. It was rather touristy (packed with package tourists), but was a cheap way to spend an hour. Head to our favourite bar (“The Pub”) again, which is has a first floor balcony where we can watch all the madness that is Kandy. There is also a big hotel called The Queens, which is in an old colonial building, which has a really old bar attached – all wood and old bottles of spirits – which makes you think you are in an old London hotel bar – mad!
The touts in Kandy were well-dodgy (flim-flams as Grey called them). We had them pretending to be from our hotel (but they couldn’t tell us which hotel), we had a little group of them following us up the road, (that is until Grey pulled me to one side and stared at them as they passed us – bit scarey in a dark, busy city where everything is a bit weird anyway) and just being general nuisances trying to get us to take tours with them / buy rubbish tourist tat / gems etc. They are all looking for the package holiday tourists, who seem to splash money around willy-nilly, paying hugely inflated prices, but once we told them we were staying in a guest house rather than one of the posh resort hotels, they soon realised we were skint and tight, and left us alone.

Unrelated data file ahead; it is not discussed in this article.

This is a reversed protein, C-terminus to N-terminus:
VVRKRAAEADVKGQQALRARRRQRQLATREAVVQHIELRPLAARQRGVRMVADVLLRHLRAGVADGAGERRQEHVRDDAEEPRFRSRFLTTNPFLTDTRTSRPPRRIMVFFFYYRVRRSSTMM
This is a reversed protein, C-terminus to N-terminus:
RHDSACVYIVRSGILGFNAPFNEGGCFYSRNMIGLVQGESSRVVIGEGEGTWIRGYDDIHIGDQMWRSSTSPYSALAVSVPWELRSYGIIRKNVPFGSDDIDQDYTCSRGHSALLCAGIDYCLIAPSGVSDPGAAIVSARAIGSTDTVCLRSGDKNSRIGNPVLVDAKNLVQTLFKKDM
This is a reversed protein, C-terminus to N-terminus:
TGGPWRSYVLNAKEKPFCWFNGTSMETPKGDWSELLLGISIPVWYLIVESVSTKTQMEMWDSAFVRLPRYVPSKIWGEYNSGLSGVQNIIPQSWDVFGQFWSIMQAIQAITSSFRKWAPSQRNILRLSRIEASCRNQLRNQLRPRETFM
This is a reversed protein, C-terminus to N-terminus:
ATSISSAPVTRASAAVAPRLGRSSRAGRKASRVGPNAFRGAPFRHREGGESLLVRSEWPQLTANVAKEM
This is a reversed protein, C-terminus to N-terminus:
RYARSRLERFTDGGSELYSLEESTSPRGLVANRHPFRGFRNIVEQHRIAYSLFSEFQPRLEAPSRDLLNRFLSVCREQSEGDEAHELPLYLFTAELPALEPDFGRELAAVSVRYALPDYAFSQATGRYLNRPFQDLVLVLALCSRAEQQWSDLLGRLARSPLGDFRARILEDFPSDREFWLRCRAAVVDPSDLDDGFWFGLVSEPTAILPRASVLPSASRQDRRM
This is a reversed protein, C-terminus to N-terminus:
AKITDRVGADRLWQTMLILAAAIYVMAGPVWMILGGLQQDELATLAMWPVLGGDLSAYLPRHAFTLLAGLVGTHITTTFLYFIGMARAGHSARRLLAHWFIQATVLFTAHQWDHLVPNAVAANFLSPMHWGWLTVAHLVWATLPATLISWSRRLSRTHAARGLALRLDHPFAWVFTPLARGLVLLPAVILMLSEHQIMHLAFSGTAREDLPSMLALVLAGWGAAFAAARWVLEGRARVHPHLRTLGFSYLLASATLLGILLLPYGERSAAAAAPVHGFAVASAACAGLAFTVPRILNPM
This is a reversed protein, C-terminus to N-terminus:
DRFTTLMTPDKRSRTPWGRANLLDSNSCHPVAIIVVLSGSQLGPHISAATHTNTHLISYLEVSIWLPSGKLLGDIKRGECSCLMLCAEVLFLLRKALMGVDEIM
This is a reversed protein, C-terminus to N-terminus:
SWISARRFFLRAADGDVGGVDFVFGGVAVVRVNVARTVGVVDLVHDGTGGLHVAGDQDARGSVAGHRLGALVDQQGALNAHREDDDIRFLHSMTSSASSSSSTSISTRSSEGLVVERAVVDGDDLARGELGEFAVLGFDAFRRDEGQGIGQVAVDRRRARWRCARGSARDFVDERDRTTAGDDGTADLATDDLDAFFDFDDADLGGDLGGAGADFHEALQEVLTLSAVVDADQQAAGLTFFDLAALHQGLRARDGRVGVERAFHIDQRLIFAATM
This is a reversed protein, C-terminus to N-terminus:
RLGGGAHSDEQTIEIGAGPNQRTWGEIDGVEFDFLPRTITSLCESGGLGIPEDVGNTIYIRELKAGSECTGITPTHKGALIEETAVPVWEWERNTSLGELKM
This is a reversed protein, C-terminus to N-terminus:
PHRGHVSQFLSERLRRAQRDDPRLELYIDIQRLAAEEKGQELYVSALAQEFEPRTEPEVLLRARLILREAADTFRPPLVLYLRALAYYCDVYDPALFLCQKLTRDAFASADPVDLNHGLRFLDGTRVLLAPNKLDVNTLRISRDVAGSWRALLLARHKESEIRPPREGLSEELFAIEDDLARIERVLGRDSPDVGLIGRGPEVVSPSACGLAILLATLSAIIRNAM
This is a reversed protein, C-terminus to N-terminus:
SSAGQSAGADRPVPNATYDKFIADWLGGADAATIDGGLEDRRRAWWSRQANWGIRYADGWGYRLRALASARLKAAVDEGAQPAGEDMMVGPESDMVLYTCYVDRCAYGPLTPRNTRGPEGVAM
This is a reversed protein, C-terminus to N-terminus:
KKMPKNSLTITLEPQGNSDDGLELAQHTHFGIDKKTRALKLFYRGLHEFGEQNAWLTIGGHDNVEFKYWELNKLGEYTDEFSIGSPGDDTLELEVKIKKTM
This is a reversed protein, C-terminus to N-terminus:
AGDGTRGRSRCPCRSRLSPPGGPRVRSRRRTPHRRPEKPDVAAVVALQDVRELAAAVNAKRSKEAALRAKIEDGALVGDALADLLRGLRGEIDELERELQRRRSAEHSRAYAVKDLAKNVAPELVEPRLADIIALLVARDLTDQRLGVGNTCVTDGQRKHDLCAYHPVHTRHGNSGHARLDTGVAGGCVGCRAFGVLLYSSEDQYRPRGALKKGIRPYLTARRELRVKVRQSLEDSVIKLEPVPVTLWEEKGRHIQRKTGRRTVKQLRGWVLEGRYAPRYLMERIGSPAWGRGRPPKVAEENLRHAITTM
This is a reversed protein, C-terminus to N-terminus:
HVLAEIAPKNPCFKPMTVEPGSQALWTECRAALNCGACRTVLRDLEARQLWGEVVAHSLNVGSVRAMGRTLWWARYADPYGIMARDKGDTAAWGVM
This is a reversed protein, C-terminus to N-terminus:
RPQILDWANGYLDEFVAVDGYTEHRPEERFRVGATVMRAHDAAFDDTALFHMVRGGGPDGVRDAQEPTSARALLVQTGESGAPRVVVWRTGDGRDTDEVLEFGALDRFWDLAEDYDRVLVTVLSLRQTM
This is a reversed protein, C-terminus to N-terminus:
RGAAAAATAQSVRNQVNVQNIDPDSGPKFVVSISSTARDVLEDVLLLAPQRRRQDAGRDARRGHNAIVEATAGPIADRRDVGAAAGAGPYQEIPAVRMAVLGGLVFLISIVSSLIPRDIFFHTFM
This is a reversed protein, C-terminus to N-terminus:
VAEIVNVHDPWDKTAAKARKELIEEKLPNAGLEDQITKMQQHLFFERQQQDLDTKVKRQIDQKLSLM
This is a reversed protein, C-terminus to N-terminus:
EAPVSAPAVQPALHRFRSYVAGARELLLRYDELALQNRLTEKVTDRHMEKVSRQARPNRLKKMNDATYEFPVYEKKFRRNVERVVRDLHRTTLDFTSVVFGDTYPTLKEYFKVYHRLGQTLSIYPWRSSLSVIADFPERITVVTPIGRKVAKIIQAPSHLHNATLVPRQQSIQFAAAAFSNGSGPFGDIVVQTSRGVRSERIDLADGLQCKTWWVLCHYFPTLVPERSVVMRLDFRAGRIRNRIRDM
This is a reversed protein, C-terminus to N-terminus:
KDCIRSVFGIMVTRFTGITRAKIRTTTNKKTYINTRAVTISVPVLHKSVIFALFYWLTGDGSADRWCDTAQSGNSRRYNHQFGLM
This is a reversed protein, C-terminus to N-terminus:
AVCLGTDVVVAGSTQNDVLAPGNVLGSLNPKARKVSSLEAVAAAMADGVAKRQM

Had enough of Kandy after 3 nights / 2 days and so head to the train station for the train to the hill country and Ella. We met a really lovely couple on this ride – Dexter and Janet – and we whiled away the journey talking about our travel experiences and comparing notes – we had a great time chatting with them. It’s funny how you can really connect to people very quickly when travelling independently; I suppose shared experience and an enthusiasm for travel make a common topic straight away. I did embarrass myself a bit though, when I told them we had been buying various medicines / antibiotics etc to self-medicate while we were away and then an hour or so later Janet told us she was a GP – whoops! I suppose I should have asked her for advice on what other medicines we should be carrying!
Next day, we get a taxi back to Colombo to get a train up north to Kandy. It was pretty painless getting the tickets (2nd class, £1.20, 4.5 hours) and finding the platform. There were already quite a few people waiting on the platform and we realised straight away that there is no correlation between tickets sold and seats available and with a 4 hour + journey ahead, we wanted a seat. So, Grey to the rucksacks and I took the day bags and prepared to jump on to bags a couple of seats. Well, I know they don’t queue like us Brits, but it was a free-for-all! Before the train had even stopped, blokes were all elbows to jump on. I waited patiently for it to stop, grabbing the hand rail to stop people pushing in from and it was then like a rugby scrum – mental. I couldn’t compete and stood back to let the 'gentlemen’ on, then jumped on myself. Luckily there was the bloke umming and ahhing about whether to save his seat for his mate or whether to move down the carriage, so I jumped in behind him and put our bags on the seat – they’re mine now matey